Nine Entertainment Co. has confirmed it will take full control of digital joint venture Mi9 ahead of its looming $3 billion IPO, ending its 15-year partnership with Microsoft.
“This agreement allows NEC to retain the key elements of our almost two decade strategic partnership with Microsoft. It strengthens the platform for NEC’s growing digital video business and ultimately allows us to control 100% of our digital future,” said Nine Entertainment Co. chief executive David Gyngell.
Nine and Microsoft have signed a long-term 'strategic partnership' agreement which will see Mi9 continue to sell the technology company's advertising products while leveraging its data and technology capabilities.
“Mi9 is a true leader in Australia’s digital marketplace and we’re confident in the company’s continued success,” said Axel Steinman, vice president for emerging markets, Microsoft Advertising. “Our strategic partnership agreement will see the continuation of our strong relationship with Mi9 and NEC well into the future."
The Australian Financial Review puts Mi9's earnings before interest tax, depreciation and amortisation at between $25 million and $30 million for FY13, estimating Microsoft's stake in the business to be worth around $100 million. Nine is understood to have paid US$39.1 million for Microsoft's share.
The move comes as Nine looks to shore up its digital capabilities ahead of its IPO, slated for early December, and Microsoft undertakes a review of its partnerships as it repositions itself as a 'devices and services' company.
Mark Britt will continue as Mi9 CEO.
“Ninemsn and Mi9 have been a critical part of NEC’s digital business for many years. With the continued convergence of TV and digital, I’m incredibly excited to be able to be able to leverage NEC’s extraordinary entertainment offering and our continued relationship with Microsoft to be the digital partner of choice for our users and clients,” Britt said.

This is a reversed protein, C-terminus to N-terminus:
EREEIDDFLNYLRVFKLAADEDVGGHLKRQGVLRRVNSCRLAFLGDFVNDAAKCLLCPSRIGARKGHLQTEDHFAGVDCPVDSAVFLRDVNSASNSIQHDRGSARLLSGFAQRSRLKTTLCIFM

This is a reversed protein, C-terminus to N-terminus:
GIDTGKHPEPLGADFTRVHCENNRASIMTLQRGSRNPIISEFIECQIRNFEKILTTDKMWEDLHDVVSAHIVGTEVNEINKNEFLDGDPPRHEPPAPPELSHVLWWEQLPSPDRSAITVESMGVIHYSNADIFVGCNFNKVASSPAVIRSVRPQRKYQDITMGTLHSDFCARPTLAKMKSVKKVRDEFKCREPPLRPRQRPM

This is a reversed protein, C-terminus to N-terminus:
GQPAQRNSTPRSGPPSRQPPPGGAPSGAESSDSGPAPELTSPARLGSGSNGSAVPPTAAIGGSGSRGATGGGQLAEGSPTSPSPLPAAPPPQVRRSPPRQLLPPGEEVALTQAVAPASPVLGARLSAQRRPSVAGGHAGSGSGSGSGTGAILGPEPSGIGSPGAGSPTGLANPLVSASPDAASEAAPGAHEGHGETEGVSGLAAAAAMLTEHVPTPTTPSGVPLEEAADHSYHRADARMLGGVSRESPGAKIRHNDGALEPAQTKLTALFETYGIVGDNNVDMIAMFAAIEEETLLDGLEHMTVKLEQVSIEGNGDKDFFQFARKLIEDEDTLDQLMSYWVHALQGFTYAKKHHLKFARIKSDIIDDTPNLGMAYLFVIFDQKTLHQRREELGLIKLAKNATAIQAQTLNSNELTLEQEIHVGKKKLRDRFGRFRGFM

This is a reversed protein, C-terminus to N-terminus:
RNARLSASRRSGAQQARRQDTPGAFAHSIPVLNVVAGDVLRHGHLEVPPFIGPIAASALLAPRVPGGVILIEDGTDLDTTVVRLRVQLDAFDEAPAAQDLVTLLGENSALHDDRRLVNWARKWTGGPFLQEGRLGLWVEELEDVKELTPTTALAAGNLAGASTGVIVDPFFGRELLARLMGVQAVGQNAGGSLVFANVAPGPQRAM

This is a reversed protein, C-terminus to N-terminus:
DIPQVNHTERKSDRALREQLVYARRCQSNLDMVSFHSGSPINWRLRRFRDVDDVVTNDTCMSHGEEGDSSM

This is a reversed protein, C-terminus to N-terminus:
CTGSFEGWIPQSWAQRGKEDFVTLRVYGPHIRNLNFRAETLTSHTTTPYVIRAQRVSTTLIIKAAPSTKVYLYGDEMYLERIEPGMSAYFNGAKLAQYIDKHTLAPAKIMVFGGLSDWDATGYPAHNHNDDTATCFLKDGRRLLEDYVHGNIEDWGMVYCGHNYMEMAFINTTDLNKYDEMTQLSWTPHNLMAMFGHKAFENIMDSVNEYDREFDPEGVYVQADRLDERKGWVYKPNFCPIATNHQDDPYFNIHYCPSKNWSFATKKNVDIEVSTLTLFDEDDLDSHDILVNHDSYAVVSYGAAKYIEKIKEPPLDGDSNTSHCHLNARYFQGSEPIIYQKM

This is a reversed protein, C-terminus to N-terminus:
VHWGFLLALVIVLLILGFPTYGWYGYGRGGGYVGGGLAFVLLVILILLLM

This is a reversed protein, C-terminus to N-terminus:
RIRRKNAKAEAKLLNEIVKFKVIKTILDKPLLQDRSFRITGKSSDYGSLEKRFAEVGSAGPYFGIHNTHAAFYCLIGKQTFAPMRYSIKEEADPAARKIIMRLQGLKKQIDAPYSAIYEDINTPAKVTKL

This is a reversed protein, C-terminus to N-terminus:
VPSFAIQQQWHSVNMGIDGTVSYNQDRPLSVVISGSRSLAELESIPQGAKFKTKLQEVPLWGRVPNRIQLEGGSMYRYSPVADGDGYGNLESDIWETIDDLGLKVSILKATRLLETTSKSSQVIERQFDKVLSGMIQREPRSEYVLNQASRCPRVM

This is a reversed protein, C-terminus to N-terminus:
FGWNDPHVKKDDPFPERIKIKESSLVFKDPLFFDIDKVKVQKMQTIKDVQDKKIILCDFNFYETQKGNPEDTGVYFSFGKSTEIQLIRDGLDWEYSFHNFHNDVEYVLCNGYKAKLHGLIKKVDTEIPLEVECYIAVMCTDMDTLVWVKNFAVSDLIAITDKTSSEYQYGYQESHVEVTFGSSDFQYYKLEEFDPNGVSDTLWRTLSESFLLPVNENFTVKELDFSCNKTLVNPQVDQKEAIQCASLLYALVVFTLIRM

It it understood that the deal is unlikely to impact the proposed premium private exchange being discussed by Nine, Fairfax and News. Yahoo!7 was originally thought to be part of those discussions. The exchange is taking time to develop as News considers its strategy following senior management changes at the organisation.
Britt told a media briefing that it would be "business as usual" for now – Mi9 will remain a distinct operating identity going to market, and the Ninemsn URL will continue, although he said he "suspects at some point" the Ninemsn would be rebranded to remove the MSN component.
On the value of the deal, Britt said the amount paid shouldn't be looked at as an effective price for the business but a reflection of Microsoft moving from an equity position to a long-term strategic partnership. "This is not really an acquisition, it's a restructure of the business at a corporate level," he said.
"There is a purchase of shares [as a part of that process] and there will be a price attached to those shares – that said, I don't think it it reflects the shareholders' value of the business."
Britt would not be drawn on whether the buyout heralded the end of joint-venture technology partnerships à la Mi9 and Yahoo!7. "I'm not going to comment on any other sort of JVs that may exist in this market.
"What I would say is there is an enormous amount of change going on in media globally, and we think this positions us well to take advantage of the benefits of having access to data and technology from Microsoft, while having the flexibility and freedom to approach new opportunities that we haven't been able to in a joint-venture structure."
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